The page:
Defining "Equanimity"

Trent S H, modified 13 Years ago at 7/4/09 3:49 AM
Created 13 Years ago at 7/4/09 3:49 AM

Defining "Equanimity"

Posts: 0 Join Date: 8/22/09 Recent Posts
Forum: Dharma Overground Discussion Forum

Hi,

How would you define the quality of mind "equanimity" to someone who knew nothing about meditation? I'm looking for a purely practical definition that would help a person conceptualize this. It's really tough without having to rely upon other things that they also would not yet have been able to experience.

Any ideas?
Trent
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Florian, modified 13 Years ago at 7/5/09 12:59 PM
Created 13 Years ago at 7/5/09 12:59 PM

RE: Defining "Equanimity"

Posts: 1028 Join Date: 4/28/09 Recent Posts
Hi Trent,

If they know nothing about meditation, we're not talking about 11th nana kind of equanimity here, right?

So for a basic, practical definition, I'd define "feeling" (as distinct form "emotion") first, using the Buddha's definition: "one of pleasant, unpleasant, or neutral", and build on that, by saying that equanimity is neutral feeling, no pleasure, no pain.

Takes a minimum of reflection, and can be investigated in meditation with a minimum of concentration and mindfulness.

Better ideas?

Cheers,
Florian
Nigel Sidley Thompson, modified 13 Years ago at 7/5/09 3:54 PM
Created 13 Years ago at 7/5/09 3:54 PM

RE: Defining "Equanimity"

Posts: 14 Join Date: 8/26/09 Recent Posts
Hi Trent,

If the person has no experience with meditation, they might not be familiar with the general approach of considering mental/emotional states as phenomena in their own rights. They may be more accustomed to talking about feelings in the context of external situations. So situational metaphor might work well for the person.

For example, a 3 year old is watching a baseball game. Someone comes along and gives him an ice cream cone. He's ecstatic! But as he's running around, he drops his ice cream cone. He starts to cry. Those are really big, important events for him. In either case, he's forgotten all about the baseball game.

But by 13 years old, he has long transcended the world view that led him to feel ecstacy or to cry about the ice cream. Bigger fish to fry. So, whether he's given an ice cream cone, or whether his ice cream drops he'll probably handle either with a fair amount of equanimity. They won't take his attention from the game very much.

Equanimity is steadiness or stability.

Equanimity is what happens when you put more ballast into a boat. The extra weight at the centerpoint makes the boat less reactive to the changes of the waves and currents.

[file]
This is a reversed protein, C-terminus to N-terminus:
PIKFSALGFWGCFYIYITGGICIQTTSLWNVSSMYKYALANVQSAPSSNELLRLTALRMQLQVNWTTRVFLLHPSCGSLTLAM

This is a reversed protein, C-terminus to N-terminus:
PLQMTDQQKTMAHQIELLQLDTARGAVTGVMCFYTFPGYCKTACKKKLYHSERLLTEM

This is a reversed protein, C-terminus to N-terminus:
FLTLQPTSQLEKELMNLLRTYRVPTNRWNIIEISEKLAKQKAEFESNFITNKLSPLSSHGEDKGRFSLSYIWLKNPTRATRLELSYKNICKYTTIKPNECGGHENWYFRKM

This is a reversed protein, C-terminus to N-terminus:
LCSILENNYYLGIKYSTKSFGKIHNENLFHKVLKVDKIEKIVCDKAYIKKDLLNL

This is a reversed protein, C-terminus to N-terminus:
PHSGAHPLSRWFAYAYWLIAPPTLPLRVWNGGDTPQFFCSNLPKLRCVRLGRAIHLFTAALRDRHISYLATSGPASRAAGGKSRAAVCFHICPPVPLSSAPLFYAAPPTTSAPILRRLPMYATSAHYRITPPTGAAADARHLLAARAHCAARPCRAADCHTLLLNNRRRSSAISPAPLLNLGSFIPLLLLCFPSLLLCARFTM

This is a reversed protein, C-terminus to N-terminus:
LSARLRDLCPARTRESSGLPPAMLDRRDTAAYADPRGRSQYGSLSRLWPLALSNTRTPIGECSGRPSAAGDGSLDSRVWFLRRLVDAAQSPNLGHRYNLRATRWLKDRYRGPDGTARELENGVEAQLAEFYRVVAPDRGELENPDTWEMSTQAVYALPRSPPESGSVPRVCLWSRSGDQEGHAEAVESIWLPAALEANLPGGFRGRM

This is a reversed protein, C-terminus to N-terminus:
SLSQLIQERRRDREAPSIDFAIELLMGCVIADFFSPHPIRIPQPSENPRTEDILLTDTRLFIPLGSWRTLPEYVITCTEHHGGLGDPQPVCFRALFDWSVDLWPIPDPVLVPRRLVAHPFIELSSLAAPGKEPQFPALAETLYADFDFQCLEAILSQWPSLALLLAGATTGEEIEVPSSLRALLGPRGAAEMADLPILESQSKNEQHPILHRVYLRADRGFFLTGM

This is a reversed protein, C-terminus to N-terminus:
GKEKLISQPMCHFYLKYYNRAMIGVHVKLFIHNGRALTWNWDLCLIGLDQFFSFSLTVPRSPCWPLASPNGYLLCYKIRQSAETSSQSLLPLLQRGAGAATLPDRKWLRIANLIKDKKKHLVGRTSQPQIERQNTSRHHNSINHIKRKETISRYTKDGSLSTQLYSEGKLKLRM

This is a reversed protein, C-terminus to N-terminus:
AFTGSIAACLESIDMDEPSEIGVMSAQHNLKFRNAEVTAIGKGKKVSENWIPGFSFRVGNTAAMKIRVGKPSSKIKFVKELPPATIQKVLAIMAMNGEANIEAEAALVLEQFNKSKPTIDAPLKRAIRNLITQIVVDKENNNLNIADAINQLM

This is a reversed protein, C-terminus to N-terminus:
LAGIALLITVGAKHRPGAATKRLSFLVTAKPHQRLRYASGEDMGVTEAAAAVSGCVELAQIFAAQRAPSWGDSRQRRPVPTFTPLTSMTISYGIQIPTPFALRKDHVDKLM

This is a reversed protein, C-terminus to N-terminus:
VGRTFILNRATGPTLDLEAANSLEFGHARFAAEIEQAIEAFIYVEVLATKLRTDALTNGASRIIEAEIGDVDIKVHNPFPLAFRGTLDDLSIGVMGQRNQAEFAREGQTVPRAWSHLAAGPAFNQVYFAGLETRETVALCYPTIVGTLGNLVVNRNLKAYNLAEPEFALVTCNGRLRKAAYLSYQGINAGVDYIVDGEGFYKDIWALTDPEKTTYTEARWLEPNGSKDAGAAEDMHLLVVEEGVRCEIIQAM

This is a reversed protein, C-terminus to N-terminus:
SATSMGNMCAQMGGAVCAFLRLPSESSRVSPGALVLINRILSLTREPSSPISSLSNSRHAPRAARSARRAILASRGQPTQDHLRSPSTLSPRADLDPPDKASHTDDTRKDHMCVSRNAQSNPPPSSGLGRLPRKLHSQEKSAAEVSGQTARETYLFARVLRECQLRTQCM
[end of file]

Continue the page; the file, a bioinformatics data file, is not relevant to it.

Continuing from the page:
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Florian, modified 13 Years ago at 7/5/09 8:07 PM
Created 13 Years ago at 7/5/09 8:07 PM

RE: Defining "Equanimity"

Posts: 1028 Join Date: 4/28/09 Recent Posts
Hi Nigel

That's a really nice way of putting it. I associate that kind of imperturbability with 11th nana. Interesting how it is actually more straightforward to illustrate than the "simple" one based on feeling-tone.

Cheers,
Florian
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Daniel M Ingram, modified 13 Years ago at 7/5/09 9:55 PM
Created 13 Years ago at 7/5/09 9:55 PM

RE: Defining "Equanimity"

Posts: 3231 Join Date: 4/20/09 Recent Posts
Good work, Nigel.

Mine may be a bit more abstract:

I think about analogies like space, the sky, or the ocean. Space is not disturbed or excited about what is in it, we assume. The sky appears to not be disturbed by light or darkness, clouds, rain, lightening or sunshine, it is just the sky. The ocean is not fundamentally disturbed by its own waves. The equanimous mind is like those in some way.
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triple think, modified 13 Years ago at 7/5/09 10:39 PM
Created 13 Years ago at 7/5/09 10:39 PM

RE: Defining "Equanimity"

Posts: 362 Join Date: 8/22/09 Recent Posts
hi Trent,
See if you can draw some inspiration from this description of
classical theravada egalitarianism:

AN 10.20
PTS: A v 29
Ariyavasa Sutta: Dwellings of the Noble Ones
translated from the Pali by Thanissaro Bhikkhu
http://www.accesstoinsight.org/tipitaka/an/an10/an10.020.than.html
Trent S H, modified 13 Years ago at 7/6/09 11:22 AM
Created 13 Years ago at 7/6/09 11:22 AM

RE: Defining "Equanimity"

Posts: 0 Join Date: 8/22/09 Recent Posts
Awesome, those are all great. Thanks guys.

Trent

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